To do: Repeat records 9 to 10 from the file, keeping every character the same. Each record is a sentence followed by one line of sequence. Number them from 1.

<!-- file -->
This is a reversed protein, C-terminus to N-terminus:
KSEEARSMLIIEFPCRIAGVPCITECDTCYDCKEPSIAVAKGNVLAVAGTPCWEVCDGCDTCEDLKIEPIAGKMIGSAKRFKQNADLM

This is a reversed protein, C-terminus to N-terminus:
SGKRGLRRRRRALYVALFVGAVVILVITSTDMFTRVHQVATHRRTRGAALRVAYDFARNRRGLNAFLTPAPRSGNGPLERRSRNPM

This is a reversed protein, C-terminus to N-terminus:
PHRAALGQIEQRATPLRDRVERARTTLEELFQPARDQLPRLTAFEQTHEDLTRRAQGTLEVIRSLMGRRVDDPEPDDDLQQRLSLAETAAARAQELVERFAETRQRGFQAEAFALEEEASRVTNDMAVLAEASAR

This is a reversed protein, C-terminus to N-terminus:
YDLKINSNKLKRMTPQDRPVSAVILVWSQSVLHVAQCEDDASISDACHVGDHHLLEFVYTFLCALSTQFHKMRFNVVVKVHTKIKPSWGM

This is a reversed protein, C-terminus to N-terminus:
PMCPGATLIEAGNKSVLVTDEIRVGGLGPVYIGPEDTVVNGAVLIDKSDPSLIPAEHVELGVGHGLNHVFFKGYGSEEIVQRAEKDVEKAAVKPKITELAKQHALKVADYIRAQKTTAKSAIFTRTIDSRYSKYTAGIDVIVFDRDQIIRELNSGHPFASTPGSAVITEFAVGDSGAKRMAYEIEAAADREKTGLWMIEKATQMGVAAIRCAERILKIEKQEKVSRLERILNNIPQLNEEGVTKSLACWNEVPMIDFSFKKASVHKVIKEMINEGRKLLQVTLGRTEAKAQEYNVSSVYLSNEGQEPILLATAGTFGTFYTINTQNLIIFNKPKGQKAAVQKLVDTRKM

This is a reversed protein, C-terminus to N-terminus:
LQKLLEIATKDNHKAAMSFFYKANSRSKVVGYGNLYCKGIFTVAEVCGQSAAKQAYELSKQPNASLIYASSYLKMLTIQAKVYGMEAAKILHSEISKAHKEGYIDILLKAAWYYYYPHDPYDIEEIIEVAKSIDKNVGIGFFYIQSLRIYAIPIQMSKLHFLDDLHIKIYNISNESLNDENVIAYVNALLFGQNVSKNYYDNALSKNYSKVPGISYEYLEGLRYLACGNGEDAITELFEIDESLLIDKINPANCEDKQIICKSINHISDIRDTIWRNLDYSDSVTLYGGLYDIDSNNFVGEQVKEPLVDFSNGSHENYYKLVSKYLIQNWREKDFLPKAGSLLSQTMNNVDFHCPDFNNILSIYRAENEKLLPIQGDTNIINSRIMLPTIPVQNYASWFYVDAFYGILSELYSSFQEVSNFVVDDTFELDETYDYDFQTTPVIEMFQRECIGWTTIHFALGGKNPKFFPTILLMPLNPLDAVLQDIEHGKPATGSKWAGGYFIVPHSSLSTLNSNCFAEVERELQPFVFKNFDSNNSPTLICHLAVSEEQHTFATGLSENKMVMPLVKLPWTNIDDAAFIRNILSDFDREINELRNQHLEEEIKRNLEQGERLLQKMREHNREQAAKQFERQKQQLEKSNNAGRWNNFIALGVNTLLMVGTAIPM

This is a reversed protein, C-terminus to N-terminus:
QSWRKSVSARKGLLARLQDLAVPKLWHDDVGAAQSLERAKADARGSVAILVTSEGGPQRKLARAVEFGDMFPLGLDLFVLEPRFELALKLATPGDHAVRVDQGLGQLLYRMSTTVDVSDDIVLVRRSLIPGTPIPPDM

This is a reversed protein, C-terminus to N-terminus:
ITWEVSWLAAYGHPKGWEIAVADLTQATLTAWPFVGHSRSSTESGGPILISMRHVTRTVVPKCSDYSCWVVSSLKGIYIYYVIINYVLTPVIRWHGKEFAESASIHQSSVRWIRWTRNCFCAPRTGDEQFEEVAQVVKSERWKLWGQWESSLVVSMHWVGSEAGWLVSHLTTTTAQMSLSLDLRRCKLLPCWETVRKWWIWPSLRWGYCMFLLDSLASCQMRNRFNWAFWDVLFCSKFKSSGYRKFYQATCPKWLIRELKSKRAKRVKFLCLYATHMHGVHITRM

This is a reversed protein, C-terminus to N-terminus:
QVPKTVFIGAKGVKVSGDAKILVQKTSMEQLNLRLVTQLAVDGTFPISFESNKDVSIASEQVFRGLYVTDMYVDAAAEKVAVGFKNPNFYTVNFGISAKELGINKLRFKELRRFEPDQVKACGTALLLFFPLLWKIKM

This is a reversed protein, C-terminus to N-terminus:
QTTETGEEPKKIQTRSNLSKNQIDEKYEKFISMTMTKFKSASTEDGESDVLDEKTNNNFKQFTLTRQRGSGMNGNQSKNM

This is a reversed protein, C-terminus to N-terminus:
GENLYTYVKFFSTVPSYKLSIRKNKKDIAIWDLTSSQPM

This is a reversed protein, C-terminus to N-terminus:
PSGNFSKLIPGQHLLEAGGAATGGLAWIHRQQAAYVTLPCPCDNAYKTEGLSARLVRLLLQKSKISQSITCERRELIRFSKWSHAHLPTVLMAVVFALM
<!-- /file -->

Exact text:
This is a reversed protein, C-terminus to N-terminus:
QVPKTVFIGAKGVKVSGDAKILVQKTSMEQLNLRLVTQLAVDGTFPISFESNKDVSIASEQVFRGLYVTDMYVDAAAEKVAVGFKNPNFYTVNFGISAKELGINKLRFKELRRFEPDQVKACGTALLLFFPLLWKIKM

This is a reversed protein, C-terminus to N-terminus:
QTTETGEEPKKIQTRSNLSKNQIDEKYEKFISMTMTKFKSASTEDGESDVLDEKTNNNFKQFTLTRQRGSGMNGNQSKNM